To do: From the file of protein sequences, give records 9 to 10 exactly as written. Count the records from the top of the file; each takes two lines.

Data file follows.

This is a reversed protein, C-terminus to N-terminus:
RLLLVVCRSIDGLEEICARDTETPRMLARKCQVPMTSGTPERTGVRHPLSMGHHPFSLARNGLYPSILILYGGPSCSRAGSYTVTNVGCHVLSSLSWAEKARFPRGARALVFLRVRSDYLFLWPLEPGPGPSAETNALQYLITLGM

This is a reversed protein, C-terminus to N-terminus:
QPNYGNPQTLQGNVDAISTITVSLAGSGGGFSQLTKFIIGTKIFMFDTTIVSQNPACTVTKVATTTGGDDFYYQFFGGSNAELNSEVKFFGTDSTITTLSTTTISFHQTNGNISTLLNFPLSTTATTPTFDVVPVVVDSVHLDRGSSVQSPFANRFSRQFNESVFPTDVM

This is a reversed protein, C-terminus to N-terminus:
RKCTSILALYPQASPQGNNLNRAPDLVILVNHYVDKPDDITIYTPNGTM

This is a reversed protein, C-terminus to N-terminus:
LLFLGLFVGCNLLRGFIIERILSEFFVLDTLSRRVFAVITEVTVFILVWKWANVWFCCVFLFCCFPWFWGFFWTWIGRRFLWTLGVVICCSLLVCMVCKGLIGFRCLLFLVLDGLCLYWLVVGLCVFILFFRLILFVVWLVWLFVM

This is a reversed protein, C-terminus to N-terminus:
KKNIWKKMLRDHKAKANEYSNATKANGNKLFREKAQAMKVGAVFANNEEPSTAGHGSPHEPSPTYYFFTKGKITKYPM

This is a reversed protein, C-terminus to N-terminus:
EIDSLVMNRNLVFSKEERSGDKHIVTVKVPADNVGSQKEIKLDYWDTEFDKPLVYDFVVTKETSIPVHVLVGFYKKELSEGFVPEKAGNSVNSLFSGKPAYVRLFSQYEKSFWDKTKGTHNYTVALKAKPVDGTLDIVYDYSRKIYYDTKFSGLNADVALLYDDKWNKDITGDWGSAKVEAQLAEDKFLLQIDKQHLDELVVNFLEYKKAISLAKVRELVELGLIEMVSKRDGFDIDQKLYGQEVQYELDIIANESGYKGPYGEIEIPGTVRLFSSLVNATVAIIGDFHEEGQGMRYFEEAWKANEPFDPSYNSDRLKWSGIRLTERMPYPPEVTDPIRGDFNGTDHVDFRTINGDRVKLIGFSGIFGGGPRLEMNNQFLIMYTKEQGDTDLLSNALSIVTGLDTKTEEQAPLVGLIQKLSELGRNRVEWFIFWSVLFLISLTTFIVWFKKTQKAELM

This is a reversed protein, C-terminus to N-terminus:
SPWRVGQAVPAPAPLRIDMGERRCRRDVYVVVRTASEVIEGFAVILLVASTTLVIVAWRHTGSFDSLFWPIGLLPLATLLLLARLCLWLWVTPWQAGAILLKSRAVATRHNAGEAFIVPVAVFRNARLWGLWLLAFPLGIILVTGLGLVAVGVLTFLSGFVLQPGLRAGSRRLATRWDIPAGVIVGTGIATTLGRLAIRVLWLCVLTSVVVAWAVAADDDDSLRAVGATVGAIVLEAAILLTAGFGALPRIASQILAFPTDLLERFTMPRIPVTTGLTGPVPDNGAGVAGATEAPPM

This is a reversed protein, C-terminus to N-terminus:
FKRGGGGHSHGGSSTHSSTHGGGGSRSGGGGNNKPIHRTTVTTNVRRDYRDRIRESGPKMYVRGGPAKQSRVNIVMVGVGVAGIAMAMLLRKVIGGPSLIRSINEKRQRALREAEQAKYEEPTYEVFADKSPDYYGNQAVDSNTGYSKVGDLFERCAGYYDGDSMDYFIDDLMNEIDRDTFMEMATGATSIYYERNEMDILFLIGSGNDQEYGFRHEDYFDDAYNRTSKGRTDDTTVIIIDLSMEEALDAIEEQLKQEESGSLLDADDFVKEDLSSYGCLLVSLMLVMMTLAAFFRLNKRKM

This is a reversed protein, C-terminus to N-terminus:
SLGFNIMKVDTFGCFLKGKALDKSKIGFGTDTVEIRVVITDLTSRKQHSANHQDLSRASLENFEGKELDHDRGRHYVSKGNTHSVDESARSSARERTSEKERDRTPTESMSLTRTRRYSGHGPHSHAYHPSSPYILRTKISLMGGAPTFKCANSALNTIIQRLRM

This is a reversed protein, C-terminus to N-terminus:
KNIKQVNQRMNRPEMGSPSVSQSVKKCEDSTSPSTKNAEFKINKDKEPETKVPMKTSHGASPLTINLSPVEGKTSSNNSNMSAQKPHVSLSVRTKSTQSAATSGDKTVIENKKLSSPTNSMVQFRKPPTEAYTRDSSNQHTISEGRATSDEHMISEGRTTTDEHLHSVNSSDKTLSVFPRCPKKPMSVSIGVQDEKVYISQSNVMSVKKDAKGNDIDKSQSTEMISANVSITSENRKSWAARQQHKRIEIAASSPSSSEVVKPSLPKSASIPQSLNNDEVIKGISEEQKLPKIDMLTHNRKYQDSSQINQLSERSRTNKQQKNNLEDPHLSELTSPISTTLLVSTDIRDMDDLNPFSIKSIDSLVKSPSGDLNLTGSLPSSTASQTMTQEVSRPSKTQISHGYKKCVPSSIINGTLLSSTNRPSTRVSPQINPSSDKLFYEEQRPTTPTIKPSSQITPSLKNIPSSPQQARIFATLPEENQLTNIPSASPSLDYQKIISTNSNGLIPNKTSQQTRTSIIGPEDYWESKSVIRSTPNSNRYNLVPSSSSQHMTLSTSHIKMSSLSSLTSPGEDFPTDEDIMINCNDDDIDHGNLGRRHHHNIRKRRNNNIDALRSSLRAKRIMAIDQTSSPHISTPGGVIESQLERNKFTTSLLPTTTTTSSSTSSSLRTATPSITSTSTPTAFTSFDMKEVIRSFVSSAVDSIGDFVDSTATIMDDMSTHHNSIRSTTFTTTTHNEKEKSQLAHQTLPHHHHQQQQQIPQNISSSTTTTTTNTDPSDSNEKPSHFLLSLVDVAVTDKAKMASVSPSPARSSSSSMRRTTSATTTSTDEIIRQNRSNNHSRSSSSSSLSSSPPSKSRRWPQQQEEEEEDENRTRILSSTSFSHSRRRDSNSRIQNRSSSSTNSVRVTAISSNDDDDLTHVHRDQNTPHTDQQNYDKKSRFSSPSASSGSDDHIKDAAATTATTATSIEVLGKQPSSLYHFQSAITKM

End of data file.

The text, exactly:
This is a reversed protein, C-terminus to N-terminus:
SLGFNIMKVDTFGCFLKGKALDKSKIGFGTDTVEIRVVITDLTSRKQHSANHQDLSRASLENFEGKELDHDRGRHYVSKGNTHSVDESARSSARERTSEKERDRTPTESMSLTRTRRYSGHGPHSHAYHPSSPYILRTKISLMGGAPTFKCANSALNTIIQRLRM

This is a reversed protein, C-terminus to N-terminus:
KNIKQVNQRMNRPEMGSPSVSQSVKKCEDSTSPSTKNAEFKINKDKEPETKVPMKTSHGASPLTINLSPVEGKTSSNNSNMSAQKPHVSLSVRTKSTQSAATSGDKTVIENKKLSSPTNSMVQFRKPPTEAYTRDSSNQHTISEGRATSDEHMISEGRTTTDEHLHSVNSSDKTLSVFPRCPKKPMSVSIGVQDEKVYISQSNVMSVKKDAKGNDIDKSQSTEMISANVSITSENRKSWAARQQHKRIEIAASSPSSSEVVKPSLPKSASIPQSLNNDEVIKGISEEQKLPKIDMLTHNRKYQDSSQINQLSERSRTNKQQKNNLEDPHLSELTSPISTTLLVSTDIRDMDDLNPFSIKSIDSLVKSPSGDLNLTGSLPSSTASQTMTQEVSRPSKTQISHGYKKCVPSSIINGTLLSSTNRPSTRVSPQINPSSDKLFYEEQRPTTPTIKPSSQITPSLKNIPSSPQQARIFATLPEENQLTNIPSASPSLDYQKIISTNSNGLIPNKTSQQTRTSIIGPEDYWESKSVIRSTPNSNRYNLVPSSSSQHMTLSTSHIKMSSLSSLTSPGEDFPTDEDIMINCNDDDIDHGNLGRRHHHNIRKRRNNNIDALRSSLRAKRIMAIDQTSSPHISTPGGVIESQLERNKFTTSLLPTTTTTSSSTSSSLRTATPSITSTSTPTAFTSFDMKEVIRSFVSSAVDSIGDFVDSTATIMDDMSTHHNSIRSTTFTTTTHNEKEKSQLAHQTLPHHHHQQQQQIPQNISSSTTTTTTNTDPSDSNEKPSHFLLSLVDVAVTDKAKMASVSPSPARSSSSSMRRTTSATTTSTDEIIRQNRSNNHSRSSSSSSLSSSPPSKSRRWPQQQEEEEEDENRTRILSSTSFSHSRRRDSNSRIQNRSSSSTNSVRVTAISSNDDDDLTHVHRDQNTPHTDQQNYDKKSRFSSPSASSGSDDHIKDAAATTATTATSIEVLGKQPSSLYHFQSAITKM